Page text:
All posts for the month February, 2011

Wow. It’s mind boggling think about cultures and groups of people that have been uncontacted in our world, living incredibly different lives, away from technology, the industrial revolution, print,  the internet, science, air transportation, and everyday things we take for granted. Watch the video above, and read tons more about these uncontacted tribes at I’ll mirror a few of the astonishing pictures after the jump.

” Video of an uncontacted tribe spotted in the Brazilian jungle has been released, bringing them to life in ways that photographs alone cannot.

The tribe, believed to be Panoa Indians, have been monitored from a distance by Brazil’s National Indian Foundation, a government agency charged with handling the nation’s indigenous communities. Many of the world’s 100 or so uncontacted tribes live in the Amazon.

Until 1987, it was government policy to contact such people. But contact is fraught with problems, especially disease; people who have stayed isolated from the mainstream world have stayed isolated from its pathogens, and have little immunity to our diseases. Brazilian government policy is now to watch from afar, and — at least in principle — to protect uncontacted tribes from intrusion.

Unfortunately, uncontacted tribes usually live in resource-rich areas threatened by logging, mining and other development. There’s often pressure on governments to turn a blind eye. Videos like this, released by tribal advocacy group Survival International and produced by the BBC’s Human Planet program, are legal proof that uncontacted tribes still exist, and deserve protection.”

video via wired science
Wired story and pictures mirrored after the jump

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Wow, these are beautiful! love it! I wonder what I would do with 2000 pounds of salt.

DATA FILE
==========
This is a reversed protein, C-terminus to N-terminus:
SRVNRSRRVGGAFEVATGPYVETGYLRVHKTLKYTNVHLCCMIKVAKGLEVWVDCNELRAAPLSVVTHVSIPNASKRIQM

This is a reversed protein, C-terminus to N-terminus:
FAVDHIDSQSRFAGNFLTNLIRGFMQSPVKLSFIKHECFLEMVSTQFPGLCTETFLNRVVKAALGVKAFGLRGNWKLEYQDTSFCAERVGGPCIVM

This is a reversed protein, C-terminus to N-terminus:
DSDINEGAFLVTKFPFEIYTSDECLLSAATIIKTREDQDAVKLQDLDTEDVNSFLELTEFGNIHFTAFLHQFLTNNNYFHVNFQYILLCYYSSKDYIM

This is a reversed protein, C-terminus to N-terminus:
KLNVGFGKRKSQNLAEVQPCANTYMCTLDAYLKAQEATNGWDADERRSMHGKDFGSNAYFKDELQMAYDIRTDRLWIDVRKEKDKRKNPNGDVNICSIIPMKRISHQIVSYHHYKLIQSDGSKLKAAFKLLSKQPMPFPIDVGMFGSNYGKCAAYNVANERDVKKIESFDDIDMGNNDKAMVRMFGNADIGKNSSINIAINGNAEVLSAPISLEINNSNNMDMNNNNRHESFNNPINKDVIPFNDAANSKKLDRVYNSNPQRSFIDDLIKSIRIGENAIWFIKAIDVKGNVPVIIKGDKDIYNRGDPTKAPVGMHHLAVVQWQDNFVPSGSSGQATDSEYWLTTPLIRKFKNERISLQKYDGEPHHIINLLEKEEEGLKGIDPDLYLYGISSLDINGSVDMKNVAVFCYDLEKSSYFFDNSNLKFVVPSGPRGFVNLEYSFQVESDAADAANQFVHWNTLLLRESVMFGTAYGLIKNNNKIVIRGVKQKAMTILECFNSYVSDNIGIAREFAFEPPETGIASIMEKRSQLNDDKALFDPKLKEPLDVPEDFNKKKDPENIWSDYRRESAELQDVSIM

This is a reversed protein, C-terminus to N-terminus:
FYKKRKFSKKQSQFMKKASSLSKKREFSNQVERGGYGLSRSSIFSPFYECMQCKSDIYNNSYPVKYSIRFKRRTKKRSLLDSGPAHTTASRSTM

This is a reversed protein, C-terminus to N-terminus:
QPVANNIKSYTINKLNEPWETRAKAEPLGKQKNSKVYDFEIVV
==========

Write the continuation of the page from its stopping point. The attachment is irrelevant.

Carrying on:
“Motoi Yamamoto uses the ubiquitous white mineral to design unfathomably intricate — and deeply personal — floor sculptures.
Motoi Yamamoto has to be the most patient man in the world. A Japanese artist, Yamamoto uses salt to create monumental floor paintings, each so absurdly detailed, it makes A Sunday Afternoon on the Island of La Grande Jatte look like child’s play. He calls them, fittingly, his Labyrinths. ”

via fastcodesign (pictures mirrored after the jump.)

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I’m not sure what to think here, but this project by Jarashi Suki at IAMAS Ubiqutous Interaction Research Group, is one of those projects that make you go woa, wow, oh what if this and that! Watch the video above as these dominos are enabled to fall over at a set time and you can do a variety of, well, lets just say interesting things… I want a set!!! Check out his vimeo site of projects, and his website which I must say is one weird home page, but fun!

Google Art Project is StreetMaps inside several museums plus more. You can explore several museums across the world, while looking at a painting really close or from far away, you can watch Youtube videos about them as your curator, and you can create your own collections. It’s like having the worlds best museum all in 1 webpage! If you own or curate a museum, you can submit your library to the ArtProject as well.